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Charlotte Bar Owners Speak Out About New Law’s Impact on Business

Charlotte bar Idlewild exterior
Idlewild is one of the hundreds of bars in Charlotte that will be affected by a new state law that goes into effect on Jan. 1, 2024. (Photo by Grant Baldwin)

Starting next year, bars in Mecklenburg County that serve any type of food will be required to obtain a health department permit. Passed on Oct. 2, the new law will go into effect on Jan. 1, 2024, but some bar owners in Charlotte say it will hurt them financially.  

Passed as part of HB 125, the new law requires bars to undergo inspection to obtain a Food Service Establishment (FSE) operating permit if they prepare or serve food requiring temperature and time control. Bars that only sell pre-packaged foods like chips or candy will be exempt from the law, as will nonprofit country clubs. 

The law follows up on legislation from 2022 that abolished the “private club” designation for bars that don’t make a certain percentage of their gross income from food sales. The former designation kept those establishments out of the purview of the health department.

According to a release from the county, staff at Mecklenburg County Public Health (MCPH) has been working to identify bars that will potentially be affected by the law. As of Dec. 15, MCPH had sent notification letters to 268 facilities. 

“For these small businesses, it’s just one more cut that makes us bleed a little bit and makes it harder to run a profitable business,” said Paul Sires, co-owner of Starlight on 22nd, a small bar in Optimist Park that serves as an incubator for Charlotte creatives.  

Starlight sells chicken tenders, pizza and fries, all of which are pre-cooked and frozen rather than made onsite. Sires said they keep these snacks on site because “it’s just not a smart business model and it’s not safe for your patrons” to offer alcoholic beverages with no food options. He fears that might come to an end with the enactment of the new law, however. 

Paul Sires and Ruth Ava Lyons
Paul Sires (left) and Ruth Ava Lyons in Starlight on 22nd in February 2022. (Photo by Karie Simmons)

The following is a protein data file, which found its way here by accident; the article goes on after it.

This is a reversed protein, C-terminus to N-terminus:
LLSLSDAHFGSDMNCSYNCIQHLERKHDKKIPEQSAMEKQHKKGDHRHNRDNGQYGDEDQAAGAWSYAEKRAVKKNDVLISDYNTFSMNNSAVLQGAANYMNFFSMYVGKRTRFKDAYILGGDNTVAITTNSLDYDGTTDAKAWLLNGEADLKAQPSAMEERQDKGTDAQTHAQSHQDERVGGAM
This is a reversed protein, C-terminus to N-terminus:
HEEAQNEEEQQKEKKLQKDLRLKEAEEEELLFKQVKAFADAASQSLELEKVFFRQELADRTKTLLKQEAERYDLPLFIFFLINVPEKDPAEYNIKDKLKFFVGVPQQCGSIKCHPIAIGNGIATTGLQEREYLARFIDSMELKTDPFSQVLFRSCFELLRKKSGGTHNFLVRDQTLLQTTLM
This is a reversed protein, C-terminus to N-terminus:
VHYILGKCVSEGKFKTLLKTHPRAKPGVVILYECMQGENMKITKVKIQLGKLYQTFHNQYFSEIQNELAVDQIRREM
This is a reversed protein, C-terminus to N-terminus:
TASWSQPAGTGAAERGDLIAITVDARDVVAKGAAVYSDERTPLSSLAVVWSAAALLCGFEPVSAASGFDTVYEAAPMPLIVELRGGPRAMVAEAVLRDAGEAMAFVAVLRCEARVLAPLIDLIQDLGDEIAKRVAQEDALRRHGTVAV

According to Sires, he and his family — partner Ruth Ava Lyons and their son, Orion Sires — would need to spend many thousands of dollars to bring their establishment up to code. 

“We don’t have commercial air fryers because those things run $5,000 so it’s a little bit nuts,” Sires said of getting up to code by the new year. He expects he would also need to pay $2,000 for a commercial-grade refrigerator and the same for a freezer. A grease trap could cost them around $5,000. 

“I’m hoping that there’s going to be some kind of leeway with this to give us some time because a month and a half is ridiculous,” Sires told Queen City Nerve. 

What the new law says

It doesn’t appear that will be the case, according to an FAQ fact sheet released for bar owners by the county in December. “You should discontinue operating with food service until a permit has been issued” as of Jan. 1, the sheet states. 

Without a permit, “a facility can’t open, prepare, or handle any food items for service to customers,” according to the fact sheet. “You may sell packaged chips or crackers as a snack. Individually portioned frozen meals may be sold if the customer purchases, opens the package and heats in a microwave available for use outside of the bar area.” 

The health department is currently working to contact all potentially affected facilities and provide training and guidance for obtaining a permit.

If a facility has never held a Mecklenburg County FSE permit under any name, bar owners are responsible for starting the plan review process themselves, which includes hiring an architect or certified engineer to draw up plans to submit to Mecklenburg County Code Enforcement.

If the facility in question held an FSE permit in the past, even as a different business, the county will assign an inspector to contact the bar owner to ask additional questions and potentially conduct an in-field plan review. 

If the inspector finds that a kitchen that had once been granted a permit has been altered or needs further alterations or equipment additions, then a list of items to correct will be shared to complete before a permit is issued, according to the fact sheet. 

MCPH will charge a $250 fee for those establishments to receive a new permit, to be paid before the permit can be issued.

“Public Health’s leading role is to keep our community safe, and this change in law will help us to do that. I applaud state leaders for their collaboration and partnership,” said Mecklenburg County Public Health Director Dr. Raynard Washington in the county’s release. 

“There are still exceptions to the new law, so my advice for the public is if they are eating food at a bar and have concerns,” he continued, “look for the Public Health Inspection Certificate as it must be prominently displayed.”

The impact on Charlotte bars

Tommy’s Pub in the Eastway Crossing Shopping Center sells food items that are prepackaged, precooked, inspected and approved for retail resale — mostly frozen pizzas but sometimes bean burritos, egg rolls, knishes and potato latkes — that staff would heat on a commercial-grade countertop oven.  

Owner Jamie Starks told Queen City Nerve he was made aware of the changes on a phone call from MCPH in early December. 

“They let me know I could no longer sell heated food of any kind without passing a Department of Health inspection, as it’s deemed unsafe for consumers,” Starks said. “However, I’m allowed to give it away for free — giving food away for free is somehow safe, though?”